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Why Spain is heading towards the largest salary devaluation in almost 40 years

Sky-high inflation and a general unwillingness among Spanish workers to ask for salary raises look set to cause the biggest drop in purchasing power in Spain since 1984.

shopping in a bakery
The purchasing power of people in Spain is the lowest it's been in decades. Photo: photosforyou / Pixabay

If you have a job in Spain and you get the sense that your wages don’t go as far as they used to, then you’re right on the money.  

It began with rising electricity prices throughout 2021 and early 2022 (reaching historic highs of €544/MWh in March 2022).

Then the cost of gas and fuel began to rise, first as a consequence of rising electricity prices and then due to the war in Ukraine.

As a result of all of this, inflation skyrocketed and in March 2022, it surged to a 37-year high.

Certain food products have become more expensive than ever, causing even more strain on Spaniards’ wallets.

In the last year, consumers in Spain have faced the sharpest price increases of any major European economy, causing the price of food to rise steeply since the beginning of this year.

Inflation in Spain now hovers around 10 percent, whereas salary increases in 2022 have only been raised by 2.4 percent on average.  

Crucially, it’s not part of the Spanish work culture to ask for salary rises. A recent YouGov survey centred on European workers found only one in five Spanish workers plans to ask their bosses for a salary bump in 2022 – the lowest rate of the 18 countries featured – with employees in Spain arguing their unwillingness to ask for a raise was due to not believing they would be given one. 

And it’s worth noting that wages in Spain aren’t high compared to most of its neighbours. The average salary in Spain stood at €26,537 in 2020 , €9,528 (-26 percent) below the Eurozone average (€36,065), according to OECD data.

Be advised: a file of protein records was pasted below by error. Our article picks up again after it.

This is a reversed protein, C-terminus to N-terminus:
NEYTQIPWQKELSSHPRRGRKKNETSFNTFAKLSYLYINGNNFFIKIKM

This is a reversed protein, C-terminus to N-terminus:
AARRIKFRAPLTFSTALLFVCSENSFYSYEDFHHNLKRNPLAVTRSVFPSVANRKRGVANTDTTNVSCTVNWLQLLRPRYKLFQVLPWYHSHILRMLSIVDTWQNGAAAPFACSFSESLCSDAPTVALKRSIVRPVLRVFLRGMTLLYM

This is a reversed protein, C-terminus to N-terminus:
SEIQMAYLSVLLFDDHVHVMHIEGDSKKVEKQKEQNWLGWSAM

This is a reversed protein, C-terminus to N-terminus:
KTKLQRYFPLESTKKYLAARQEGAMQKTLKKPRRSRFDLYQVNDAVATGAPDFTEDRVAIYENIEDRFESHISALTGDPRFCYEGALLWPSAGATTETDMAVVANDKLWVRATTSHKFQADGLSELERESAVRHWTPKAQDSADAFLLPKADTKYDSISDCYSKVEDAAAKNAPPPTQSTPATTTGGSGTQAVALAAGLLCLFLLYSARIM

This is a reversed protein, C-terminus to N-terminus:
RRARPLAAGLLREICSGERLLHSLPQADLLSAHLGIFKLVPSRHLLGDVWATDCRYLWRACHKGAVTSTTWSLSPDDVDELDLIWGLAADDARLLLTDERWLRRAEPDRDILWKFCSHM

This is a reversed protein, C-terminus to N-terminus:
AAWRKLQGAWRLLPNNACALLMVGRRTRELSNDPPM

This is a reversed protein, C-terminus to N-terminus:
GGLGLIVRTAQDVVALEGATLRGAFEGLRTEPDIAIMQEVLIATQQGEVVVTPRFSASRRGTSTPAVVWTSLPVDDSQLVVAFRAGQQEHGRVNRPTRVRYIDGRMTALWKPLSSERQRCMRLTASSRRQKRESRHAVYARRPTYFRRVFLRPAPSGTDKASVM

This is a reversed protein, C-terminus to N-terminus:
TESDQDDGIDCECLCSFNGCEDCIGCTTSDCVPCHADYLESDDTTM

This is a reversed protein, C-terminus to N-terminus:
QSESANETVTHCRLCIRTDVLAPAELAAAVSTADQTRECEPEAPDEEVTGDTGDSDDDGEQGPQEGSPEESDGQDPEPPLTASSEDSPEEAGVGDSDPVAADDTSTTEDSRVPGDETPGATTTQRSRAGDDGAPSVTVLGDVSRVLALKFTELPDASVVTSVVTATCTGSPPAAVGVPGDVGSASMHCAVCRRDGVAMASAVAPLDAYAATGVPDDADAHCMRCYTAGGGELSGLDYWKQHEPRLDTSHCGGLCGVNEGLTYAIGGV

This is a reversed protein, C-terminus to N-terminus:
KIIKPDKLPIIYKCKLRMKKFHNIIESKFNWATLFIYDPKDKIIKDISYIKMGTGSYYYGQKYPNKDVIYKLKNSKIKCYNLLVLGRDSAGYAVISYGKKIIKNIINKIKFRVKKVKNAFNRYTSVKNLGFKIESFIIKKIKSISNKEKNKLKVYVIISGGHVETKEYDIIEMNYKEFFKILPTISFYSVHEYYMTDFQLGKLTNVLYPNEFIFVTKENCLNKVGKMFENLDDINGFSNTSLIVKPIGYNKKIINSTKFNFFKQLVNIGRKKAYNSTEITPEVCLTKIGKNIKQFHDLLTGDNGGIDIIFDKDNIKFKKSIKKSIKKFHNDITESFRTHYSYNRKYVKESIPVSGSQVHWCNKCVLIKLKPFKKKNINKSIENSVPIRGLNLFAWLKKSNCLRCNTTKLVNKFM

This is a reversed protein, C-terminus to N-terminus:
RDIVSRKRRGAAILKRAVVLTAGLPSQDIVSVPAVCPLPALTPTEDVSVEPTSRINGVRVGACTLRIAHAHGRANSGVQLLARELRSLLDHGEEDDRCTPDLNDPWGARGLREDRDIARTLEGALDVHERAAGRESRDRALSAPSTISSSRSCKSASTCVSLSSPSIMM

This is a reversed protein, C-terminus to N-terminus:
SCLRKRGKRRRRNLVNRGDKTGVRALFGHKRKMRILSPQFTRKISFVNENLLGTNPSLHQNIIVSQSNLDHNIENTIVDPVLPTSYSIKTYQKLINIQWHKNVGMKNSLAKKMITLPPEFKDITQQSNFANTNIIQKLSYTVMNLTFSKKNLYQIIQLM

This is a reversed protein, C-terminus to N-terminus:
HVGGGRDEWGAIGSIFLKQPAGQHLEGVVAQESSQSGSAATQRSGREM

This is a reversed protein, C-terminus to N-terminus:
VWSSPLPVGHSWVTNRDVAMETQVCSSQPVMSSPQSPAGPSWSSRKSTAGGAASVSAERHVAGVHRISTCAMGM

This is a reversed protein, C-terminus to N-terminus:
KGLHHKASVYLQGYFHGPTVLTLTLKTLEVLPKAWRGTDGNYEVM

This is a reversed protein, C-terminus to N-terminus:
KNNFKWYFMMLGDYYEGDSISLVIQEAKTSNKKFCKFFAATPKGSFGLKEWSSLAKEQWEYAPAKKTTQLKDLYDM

All these points are contributing to the largest drop in purchasing power in Spain since 1984. 

READ ALSO: Will Spain soon no longer be the land of cheap alcohol?

Predictions from the Bank of Spain

According to estimates by the Bank of Spain inflation of could reach an average of 7.6 percent in 2022 compared to last year, while salaries are expected to grow just below four percent. The last time such a large difference was seen between the rise of the cost in products and salaries was back in 1984. Then, the Consumer Price Index (CPI) rose by 11.3 percent, while wages climbed by 7.8 percent, which shows a difference of 3.5 points.

This year, the forecasts indicate that the increase in the CPI will reach 9.8 percent, while the rise in salaries, as seen above will be just below 4 percent, which means a difference of at least 4.8 points.

The situation is especially worrying when the effects of the pandemic are taken into account. In 2021, Spaniards already lost a lot of purchasing power, since the difference between prices and salaries stood at 1.5 points last year.

This meant on average, salaries were worth around €400 less than the previous year. 

Can anything be done about it?

In March 2022, the Spanish workers’ unions already asked for an increase of at least five percent to make up for the rise in inflation.

However, the employers’ organisations the Spanish Confederation of Business Organizations (CEOE) and the Spanish Confederation of Small and Medium-sized Enterprises (CEPYME) rejected the petition, arguing that companies are still struggling to recover from the effects of the pandemic and cannot afford such as increase.

The International Monetary Fund (IMF) is also opposed to a sharp rise in wages, since it estimates that such a measure would only provoke an inflationary spiral that would aggravate the problem and prevent it from being controlled in the medium term. It estimates that if companies are forced to pay their workers more but earn the same, they will have to increase, in turn, the cost of what they sell, so a vicious circle would be entered that would make the situation worse.

Are Spaniards willing to ask for a pay rise?